14

Legal Purpose

Means an insurance contract must be legal and not in opposition of public policy. If an insurance contract has insurable interest and the insured has provided written consent, it has legal purpose. Without legal effect, the contract would be null and void.

15

Life Insurance Contracts

Are valued contracts, which means it will pay a stated amount.

16

Offer and acceptance

An offer that may be made by the applicant by signing the application, paying the fir premium, and if necessary, submitting to a physical examination. Policy issuance, as applied for, constitutes acceptance by the company. Or, the offer may be made by the company when no premium payment is submitted with application. Premium payment on the offered policy then constitutes acceptance by the applicant.

17

Policy

a written contract in which one party promises to indemnify another against loss that arises from an unknown event.

18

Policy Rider

Legal attachment amending a policy. Additional benefits or a reduction in benefits are often incorporated in policies by the attachment of either a benefit or an exclusion rider.

19

Representations

Statements made by applicants on their applications for insurance that they represent as being substantially true to the best of their knowledge and belief., but that are not warranted as exact in every detail.

20

Stranger-Originated Life Insurance (STOLI)

Life insurance arrangements where investors persuade consumers (usually seniors) to take out new life insurance policies, with the investors named as beneficiary. Investors loan money to the insured to pay the premiums for a defined period. The insured ultimately assigns ownership of the policy to the investors, who receive the death benefit when the insured dies The insured receives additional financial benefits, such as an upfront payment or a loan.

21

Unilateral Contract

One sided agreement, where only the insurer is legally bound. In an insurance contract only the insurance company is legally bound to do anything.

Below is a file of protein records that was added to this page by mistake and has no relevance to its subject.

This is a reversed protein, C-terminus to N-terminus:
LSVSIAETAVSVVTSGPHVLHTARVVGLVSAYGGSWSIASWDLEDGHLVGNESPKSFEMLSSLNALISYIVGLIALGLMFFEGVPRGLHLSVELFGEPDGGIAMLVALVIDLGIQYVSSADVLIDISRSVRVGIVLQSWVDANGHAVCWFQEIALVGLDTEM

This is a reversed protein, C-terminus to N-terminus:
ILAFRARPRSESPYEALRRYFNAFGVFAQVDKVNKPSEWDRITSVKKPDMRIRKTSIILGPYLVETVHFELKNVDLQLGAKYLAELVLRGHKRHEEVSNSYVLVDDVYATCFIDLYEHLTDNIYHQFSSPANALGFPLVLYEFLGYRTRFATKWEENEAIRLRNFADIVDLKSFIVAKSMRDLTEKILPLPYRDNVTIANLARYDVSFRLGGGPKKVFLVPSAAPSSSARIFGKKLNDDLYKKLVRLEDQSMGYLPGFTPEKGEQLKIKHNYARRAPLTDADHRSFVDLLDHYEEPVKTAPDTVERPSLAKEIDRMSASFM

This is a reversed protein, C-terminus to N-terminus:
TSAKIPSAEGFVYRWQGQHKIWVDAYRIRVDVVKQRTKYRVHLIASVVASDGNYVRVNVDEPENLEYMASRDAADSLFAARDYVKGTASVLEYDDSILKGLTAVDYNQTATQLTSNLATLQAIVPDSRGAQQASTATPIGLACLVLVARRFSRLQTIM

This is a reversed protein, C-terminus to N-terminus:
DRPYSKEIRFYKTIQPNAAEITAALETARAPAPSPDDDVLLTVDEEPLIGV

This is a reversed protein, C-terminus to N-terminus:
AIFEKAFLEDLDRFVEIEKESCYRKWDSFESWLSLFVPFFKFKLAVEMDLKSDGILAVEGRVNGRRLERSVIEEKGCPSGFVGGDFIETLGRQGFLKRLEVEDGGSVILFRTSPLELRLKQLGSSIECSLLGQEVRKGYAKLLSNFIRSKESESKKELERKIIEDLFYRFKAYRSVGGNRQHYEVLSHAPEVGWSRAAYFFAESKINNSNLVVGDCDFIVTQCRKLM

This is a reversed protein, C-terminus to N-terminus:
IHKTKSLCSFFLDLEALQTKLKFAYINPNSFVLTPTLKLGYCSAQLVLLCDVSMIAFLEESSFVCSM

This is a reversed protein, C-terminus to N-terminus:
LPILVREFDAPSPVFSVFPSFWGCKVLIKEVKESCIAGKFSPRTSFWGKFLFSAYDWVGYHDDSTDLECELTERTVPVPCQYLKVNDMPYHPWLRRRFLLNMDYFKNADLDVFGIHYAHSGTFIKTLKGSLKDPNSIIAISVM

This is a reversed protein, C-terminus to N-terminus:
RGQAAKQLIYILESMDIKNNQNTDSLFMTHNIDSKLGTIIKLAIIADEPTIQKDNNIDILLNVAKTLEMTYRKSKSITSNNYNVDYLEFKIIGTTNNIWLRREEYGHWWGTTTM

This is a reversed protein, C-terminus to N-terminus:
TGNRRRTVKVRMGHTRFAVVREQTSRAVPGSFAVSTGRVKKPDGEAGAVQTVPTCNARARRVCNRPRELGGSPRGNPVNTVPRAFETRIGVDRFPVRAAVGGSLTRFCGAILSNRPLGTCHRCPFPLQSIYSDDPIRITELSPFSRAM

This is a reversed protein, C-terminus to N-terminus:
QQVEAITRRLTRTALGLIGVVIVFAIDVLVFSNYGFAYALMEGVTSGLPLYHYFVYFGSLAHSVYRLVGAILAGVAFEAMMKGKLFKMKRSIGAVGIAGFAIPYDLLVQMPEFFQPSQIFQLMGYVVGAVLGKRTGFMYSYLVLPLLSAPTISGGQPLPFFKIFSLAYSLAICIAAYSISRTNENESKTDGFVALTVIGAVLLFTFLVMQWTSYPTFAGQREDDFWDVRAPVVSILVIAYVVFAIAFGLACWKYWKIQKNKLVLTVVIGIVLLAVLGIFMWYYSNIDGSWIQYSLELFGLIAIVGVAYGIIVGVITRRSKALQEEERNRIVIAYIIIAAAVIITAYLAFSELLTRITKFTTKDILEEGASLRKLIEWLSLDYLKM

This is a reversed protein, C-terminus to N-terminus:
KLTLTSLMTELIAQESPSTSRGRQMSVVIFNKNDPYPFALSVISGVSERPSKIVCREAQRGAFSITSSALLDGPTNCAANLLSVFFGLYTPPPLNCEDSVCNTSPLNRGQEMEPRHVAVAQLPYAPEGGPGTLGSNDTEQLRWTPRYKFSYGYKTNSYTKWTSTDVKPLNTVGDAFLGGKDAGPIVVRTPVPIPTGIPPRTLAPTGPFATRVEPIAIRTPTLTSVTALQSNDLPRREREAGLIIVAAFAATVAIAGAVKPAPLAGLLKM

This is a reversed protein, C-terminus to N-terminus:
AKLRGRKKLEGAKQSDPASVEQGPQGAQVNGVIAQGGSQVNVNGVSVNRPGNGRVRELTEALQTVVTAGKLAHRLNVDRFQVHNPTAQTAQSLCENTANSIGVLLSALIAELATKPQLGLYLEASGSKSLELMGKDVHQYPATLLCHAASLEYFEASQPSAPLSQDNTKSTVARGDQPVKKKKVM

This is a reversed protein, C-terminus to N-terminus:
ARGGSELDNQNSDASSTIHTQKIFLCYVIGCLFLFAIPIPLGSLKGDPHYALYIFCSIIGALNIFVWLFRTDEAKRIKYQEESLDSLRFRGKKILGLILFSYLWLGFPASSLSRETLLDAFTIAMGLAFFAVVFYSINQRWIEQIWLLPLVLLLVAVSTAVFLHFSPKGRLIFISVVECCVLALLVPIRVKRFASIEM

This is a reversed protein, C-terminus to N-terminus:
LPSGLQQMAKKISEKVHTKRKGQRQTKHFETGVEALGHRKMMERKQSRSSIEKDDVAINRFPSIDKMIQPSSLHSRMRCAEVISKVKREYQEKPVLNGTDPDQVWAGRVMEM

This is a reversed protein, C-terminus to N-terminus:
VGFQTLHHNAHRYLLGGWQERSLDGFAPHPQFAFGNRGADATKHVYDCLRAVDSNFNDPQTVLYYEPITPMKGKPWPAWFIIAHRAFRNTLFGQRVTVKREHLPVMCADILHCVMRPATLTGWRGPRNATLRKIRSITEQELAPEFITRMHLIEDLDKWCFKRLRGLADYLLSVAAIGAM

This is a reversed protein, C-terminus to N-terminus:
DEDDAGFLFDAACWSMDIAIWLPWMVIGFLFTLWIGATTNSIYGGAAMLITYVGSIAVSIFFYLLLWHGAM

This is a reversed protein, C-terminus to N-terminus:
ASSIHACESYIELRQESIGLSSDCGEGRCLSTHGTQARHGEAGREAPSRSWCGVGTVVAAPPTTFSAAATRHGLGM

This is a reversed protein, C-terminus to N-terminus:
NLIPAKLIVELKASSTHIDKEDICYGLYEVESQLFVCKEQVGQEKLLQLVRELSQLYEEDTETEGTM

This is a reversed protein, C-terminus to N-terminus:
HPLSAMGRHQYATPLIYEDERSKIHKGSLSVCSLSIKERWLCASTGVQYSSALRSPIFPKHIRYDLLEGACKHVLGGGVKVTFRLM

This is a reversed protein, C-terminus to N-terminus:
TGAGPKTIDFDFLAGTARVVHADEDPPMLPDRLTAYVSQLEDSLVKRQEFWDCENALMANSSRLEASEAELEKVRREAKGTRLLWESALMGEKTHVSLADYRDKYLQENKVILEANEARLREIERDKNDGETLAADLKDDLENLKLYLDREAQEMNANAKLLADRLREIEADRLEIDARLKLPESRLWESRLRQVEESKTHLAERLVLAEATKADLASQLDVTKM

22

Utmost Good Faith

Implies that there will be no attempt by either party to misrepresent, conceal, or commit fraud as it pertains to insurance policies.

23

Voidable Contract

Contract that can be made void at the option of one or more parties to the agreement.

24

Void Contract

Agreement without legal effect: an invalid contract. Fraud can be a reason to void a contract.

25

Warranties

Statements made on an application for insurance that are warranted to be true; that is, they are exact in every deal as opposed to representations. Statements on applications for insurance are rarely warranties, unless fraud is involved.

26

Waiver

Agreement waiving the company's liability for a certain type of types of risks ordinarily covered in the policy; a voluntary giving of a legal, given right.

27

For a contract to be legally binding, it must contain certain elements:

Offer and Acceptance, consideration, legal purpose, and competent parties.

28

Valued insurance contract

A Valued contract pays a stated sum regardless of the actual loss incurred. Life insurance contracts are valued contracts. If someone insures a life policy for $1M, that amount is payable at death. There is no attempt to value actual financial loss upon a person's death.

29

Indemnity Contract

Pays an amount equal to the loss. Contracts of indemnity attempt to return the insured to her original financial position. Fire and health insurance policies are examples of indemnity contracts. An insured who owns a $100k fire insurance policy and suffers only $5k loss due to a fire will be able to collect up to to $5k, not $100k

30

Warranty

In insurance, is a statement made by the applicant that is guaranteed to be true. It becomes part of the contract and, if found to be untrue, can be grounds for revoking the contract. Warranties are presumed to be material because they affect the insurer's decision to accept or reject an application.